Discovery of evidence and actions for determination of evidence are separately regulated under the Civil Procedural Law. Discovery of evidence is a preliminary step taken before any action on merits and it only serves to discover and record the evidence that may be relevant to an ongoing or future action on merits.
It must be emphasised that there is no full and frank disclosure procedure under the Turkish civil law system unlike the US and UK systems. In other words, the parties can decide at their discretion which documents they will or will not submit to the court so it is not mandatory to disclose all information. Therefore discovery of evidence from a third party via court proceedings is crucial. Article 400 of the Turkish Code of Civil Procedure rules that the party asking for discovery of evidence must have a legal interest in the discovery/determination of evidence and it is accepted that a legal interest exists if the evidence is lost or it will be seriously difficult to depend on that evidence unless discovered right now.
The discovery and the collection of evidence is monitored and executed by the IP court. Especially in the enforcement of pharmaceutical patents, the patent owner, constantly blocked from enforcement due to the so-called Bolar exemption may use the discovery of evidence tool at least to complete the preparations for an enforcement action. However, every day Turkish IP courts are widening the boundaries of the Bolar exemption. As per the latest interpretations of the IP courts, Bolar immunity lasts until the Gx product launches and within this period, the patent holder cannot take any action. However, as discovery of evidence is not an action on merits, it is not blocked by the Bolar exemption and drastically helps the patent holder to discover the evidence for infringement beforehand. The discovery of evidence does not have the legal character of a lawsuit, therefore the statutory period does not include this process. The tangible facts constitute the topic of discovery of evidence. The courts can also accept discovery of evidence ex parte upon the request of the patent holder if the conditions under Article 403 of the Civil Procedural Law are met. Since discovery of evidence is not an action on merits, there is no appeal mechanism. However, the counterparty can oppose the decision of discovery of evidence on the ground that the conditions under Article 400 are not met. This objection is examined and concluded by the same court which conducted the discovery of evidence.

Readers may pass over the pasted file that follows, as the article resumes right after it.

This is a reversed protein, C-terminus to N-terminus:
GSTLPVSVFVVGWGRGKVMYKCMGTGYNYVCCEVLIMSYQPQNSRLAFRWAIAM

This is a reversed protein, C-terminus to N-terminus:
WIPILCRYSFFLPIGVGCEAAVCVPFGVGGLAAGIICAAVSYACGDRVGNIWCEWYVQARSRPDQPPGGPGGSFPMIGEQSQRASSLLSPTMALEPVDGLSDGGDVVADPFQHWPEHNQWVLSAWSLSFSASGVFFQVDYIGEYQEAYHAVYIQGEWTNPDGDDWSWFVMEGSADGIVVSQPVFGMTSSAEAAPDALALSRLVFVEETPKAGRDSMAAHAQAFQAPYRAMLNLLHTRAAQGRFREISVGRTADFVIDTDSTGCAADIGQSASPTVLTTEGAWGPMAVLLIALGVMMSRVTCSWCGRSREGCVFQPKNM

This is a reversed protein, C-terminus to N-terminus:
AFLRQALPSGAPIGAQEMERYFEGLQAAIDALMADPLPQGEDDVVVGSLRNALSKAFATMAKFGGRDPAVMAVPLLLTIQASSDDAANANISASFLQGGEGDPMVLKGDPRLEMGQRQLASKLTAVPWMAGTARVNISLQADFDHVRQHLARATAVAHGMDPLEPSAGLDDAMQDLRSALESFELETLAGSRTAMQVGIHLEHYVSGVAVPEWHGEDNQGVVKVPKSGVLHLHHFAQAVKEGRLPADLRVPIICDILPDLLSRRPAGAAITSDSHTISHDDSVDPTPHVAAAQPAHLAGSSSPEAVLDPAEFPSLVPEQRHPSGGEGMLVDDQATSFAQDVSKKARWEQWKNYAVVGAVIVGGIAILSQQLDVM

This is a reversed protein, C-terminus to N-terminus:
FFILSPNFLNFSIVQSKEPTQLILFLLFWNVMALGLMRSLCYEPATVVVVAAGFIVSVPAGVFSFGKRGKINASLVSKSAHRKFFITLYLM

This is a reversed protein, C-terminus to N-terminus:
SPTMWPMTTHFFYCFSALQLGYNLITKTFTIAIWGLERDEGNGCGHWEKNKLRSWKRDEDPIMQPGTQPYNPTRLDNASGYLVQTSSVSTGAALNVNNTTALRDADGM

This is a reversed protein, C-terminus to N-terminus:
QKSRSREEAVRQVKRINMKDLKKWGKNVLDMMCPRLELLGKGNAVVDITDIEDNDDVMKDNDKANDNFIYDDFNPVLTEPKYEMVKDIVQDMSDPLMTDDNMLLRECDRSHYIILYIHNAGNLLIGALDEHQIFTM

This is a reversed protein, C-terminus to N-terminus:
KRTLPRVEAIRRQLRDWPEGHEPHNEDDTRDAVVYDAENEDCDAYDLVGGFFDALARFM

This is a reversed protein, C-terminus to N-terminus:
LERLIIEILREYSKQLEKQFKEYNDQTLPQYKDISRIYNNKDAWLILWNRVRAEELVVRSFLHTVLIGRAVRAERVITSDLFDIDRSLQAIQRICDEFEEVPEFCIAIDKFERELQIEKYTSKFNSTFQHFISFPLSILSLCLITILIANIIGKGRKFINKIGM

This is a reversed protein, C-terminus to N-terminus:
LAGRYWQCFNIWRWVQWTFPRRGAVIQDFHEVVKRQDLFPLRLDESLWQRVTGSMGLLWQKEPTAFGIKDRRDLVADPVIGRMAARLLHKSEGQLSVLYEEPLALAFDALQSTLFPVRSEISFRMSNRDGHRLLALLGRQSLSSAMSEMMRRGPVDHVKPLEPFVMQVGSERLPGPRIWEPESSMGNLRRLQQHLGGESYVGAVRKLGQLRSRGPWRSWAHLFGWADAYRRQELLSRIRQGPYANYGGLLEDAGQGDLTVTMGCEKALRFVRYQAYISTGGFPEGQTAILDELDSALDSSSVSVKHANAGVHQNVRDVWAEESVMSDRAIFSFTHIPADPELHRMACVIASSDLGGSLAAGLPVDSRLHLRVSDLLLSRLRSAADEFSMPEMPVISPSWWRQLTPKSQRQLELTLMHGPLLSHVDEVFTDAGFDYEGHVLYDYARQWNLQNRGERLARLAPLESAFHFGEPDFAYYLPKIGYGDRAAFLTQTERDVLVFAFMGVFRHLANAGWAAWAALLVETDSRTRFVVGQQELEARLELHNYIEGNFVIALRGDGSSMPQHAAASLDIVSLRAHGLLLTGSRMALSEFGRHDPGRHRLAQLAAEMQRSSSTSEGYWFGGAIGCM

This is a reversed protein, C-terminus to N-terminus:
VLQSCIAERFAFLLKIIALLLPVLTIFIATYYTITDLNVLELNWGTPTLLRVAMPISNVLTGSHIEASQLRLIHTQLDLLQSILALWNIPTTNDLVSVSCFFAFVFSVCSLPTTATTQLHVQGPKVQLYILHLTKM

The action on determination of evidence is distinct from the discovery of evidence and is an action on merits. It can therefore be blocked by the so-called Bolar exemption depending on the interpretation of the IP court.
|Selin Sinem Erciyas||Aysel Korkmaz Yatkın|
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